Back at camp I wait until nightfall to hang my MSR bladder and use the extra water I got from those nice folks to take a little birdie bath. I hang it from a picnic shelter and open the tiny valve, releasing a small stream of water perfect for wetting my washcloth while conserving water. I stand butt-naked in the desert, under a night full of stars, and wash the grit of the road off with a cool, pleasant breeze to dry me off. It’s the little things.


Day 64 (2016-10-29): ~40 miles from Amboy Crater to Fenner, CA. Entirely along route 66 with mostly decent pavement and very little traffic. Hot.

I wake early and eat my breakfast of oats with a banana as I watch the sun rise over the mountains to the east. Sunrises and sunsets are so different out here, colors stretching across the sky above open land for miles and miles in each direction. It is utterly silent. Peaceful.

Wow, I am feeling lethargic today. My muscles are tired and it is so hot! I am riding uphill. I spent $10 for 10 16oz water bottles this morning in Amboy because there tap is salt water. Gah. Now I see a hazy shape unmoving on the distant shoulder. Car? Motorcycle? Cyclist!? Not a cyclist, but I meet a nice couple WALKING from Santa Monica to NYC, or at least Chicago. They have a year to do it. With two dogs. Seriously… and people think I am crazy. Respect. I tried to look him up on Google + like he said but I couldn’t see his photos – sorry, none to share.

I would like to write more but my brain is turning to mush. I just stopped in Essex and asked and older man with two dogs to rest under the shade of his retired gas station. He agreed enthusiastically, and added that I “better not wander around.” So suspicious. I don’t stick around too long. Back on the road I ride for a while until I see it. Never in my life have I been so excited to see an interstate! Because I know there is an overpass, which means shade! And the gas station not far beyond.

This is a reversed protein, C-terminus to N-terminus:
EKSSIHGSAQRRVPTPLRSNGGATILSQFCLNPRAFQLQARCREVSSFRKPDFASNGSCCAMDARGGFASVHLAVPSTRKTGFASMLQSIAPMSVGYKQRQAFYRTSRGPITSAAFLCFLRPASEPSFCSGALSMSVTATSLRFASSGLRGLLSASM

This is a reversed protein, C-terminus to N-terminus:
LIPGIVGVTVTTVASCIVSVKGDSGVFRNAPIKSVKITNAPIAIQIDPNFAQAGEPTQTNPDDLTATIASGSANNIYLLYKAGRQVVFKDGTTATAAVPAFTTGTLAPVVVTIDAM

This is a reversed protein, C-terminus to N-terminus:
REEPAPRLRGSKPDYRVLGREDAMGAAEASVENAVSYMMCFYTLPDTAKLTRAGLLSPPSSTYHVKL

There it is, the gas station! I am so excited for the simplest things today. Wait, what is this? It’s an “oasis!” There are water fountains outside as well as a bunch of tables, benches, sculptures… a mirage? No, it’s real. I wheel my bike up to the front and take in the door – I wish I could snap some photos but I am still without a phone/camera. The Hi Sahara Oasis. A giant sign on the door reads:

We are open 24/7. Our overhead is extremely high. Delivery cost is double with this location. There is a [vast?] of almost 100 miles of desert with no service. Please do not complain about the prices. You have the choice to be a customer or not. We are here for your convenience…

Inside it is half typical convenience store, half lobby with fish tanks and tables. They serve basic food and I immediately grab a Klondike bar. I don’t feel bad paying $3.00 for it. In fact, I feel real good as I eat it and cool off listening to the perfect road mix of classic rock. I meet Aaron and Lucy, two friendly Hungarian travelers. Aaron is very excited to let me know there is a little one on the way, so this is their chance to see America and they’re hitting a lot – from the parks of the west, to Hawaii, to NYC. We talk for close to an hour, the only real conversation I’ve had for 72 hours. What a relief! Aaron snaps a group photo of us by a Route 66 sign and I give him my info. Hopefully I’ll be able to share the photo soon! I say I might find them in Hungary one day when I travel that way, and we say farewell.

I decide to stay here where they welcome cyclists camping for free next to the oasis. It’s loud (run by generator) and bright (it is a gas station, after all) but after a long day of heat it is nice to stay somewhere with a cool interior and I order a burger for dinner. I know it is a standard burger, but today it tastes great!

P.S. Ugh, I am definitely washing my feet tomorrow morning…